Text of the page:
Researchers from the Costa Rica Institute of Technology have developed a novel fault-detection algorithm for PV systems based on the least significant difference (LSD) test technique.
LSD is a set of individual t-tests that allow the means of two or more pre-determined varieties to be compared. T-tests are used to assess the significance of differences between groups by determining whether there is a significant difference between the means of two groups.
“The proposed fault detection algorithm is based on the idea that a set of quasi-identical PV modules produces statistical equivalent results when faced with the same stimulus such as irradiance and temperature,” the scientists said.
The proposed approach was tested in a simulated array under standard test conditions via the Simulink model. All the modules in the simulated system had a voltage sensor connected in parallel to their output terminals and each string had a current sensor. Two LSD test algorithms were applied to these voltage and current signals.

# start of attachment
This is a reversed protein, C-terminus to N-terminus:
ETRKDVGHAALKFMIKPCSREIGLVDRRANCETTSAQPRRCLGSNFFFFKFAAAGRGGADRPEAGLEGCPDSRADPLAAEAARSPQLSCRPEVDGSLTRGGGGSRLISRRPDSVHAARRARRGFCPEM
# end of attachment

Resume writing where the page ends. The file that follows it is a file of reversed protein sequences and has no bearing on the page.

The algorithm can detect and locate a range of faults. It can also detect when there aren’t any faults affecting the solar array.
“This is capable to detect and locate different fault types, also it detects when the fault has been solved and it does not produce false detection,” the academics said. “Another positive characteristic of this algorithm is capable to detect five different faults no matter the fault type was.”
The scientists claimed that the test showed the capacity to process current or voltage measurements to distinguish one offset from the averages, in real time.
“This doesn’t mean the algorithm is infallible, special care has to be taken when simultaneous faults of the same type occur because this situation can hide the faults,” the research group said, adding that it will resolve this issue in the next version of the algorithm.
They described the technique in “Photovoltaic Array Fault Detection Algorithm Based on Least Significant Difference Test, published in Applied Computer Sciences in Engineering.
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“…means of two or more pre-determined varieties…”
Are you sure you did not mean two or more predetermined variables?
actually the authors meant here “groups”, which is now in the text instead of varieties…
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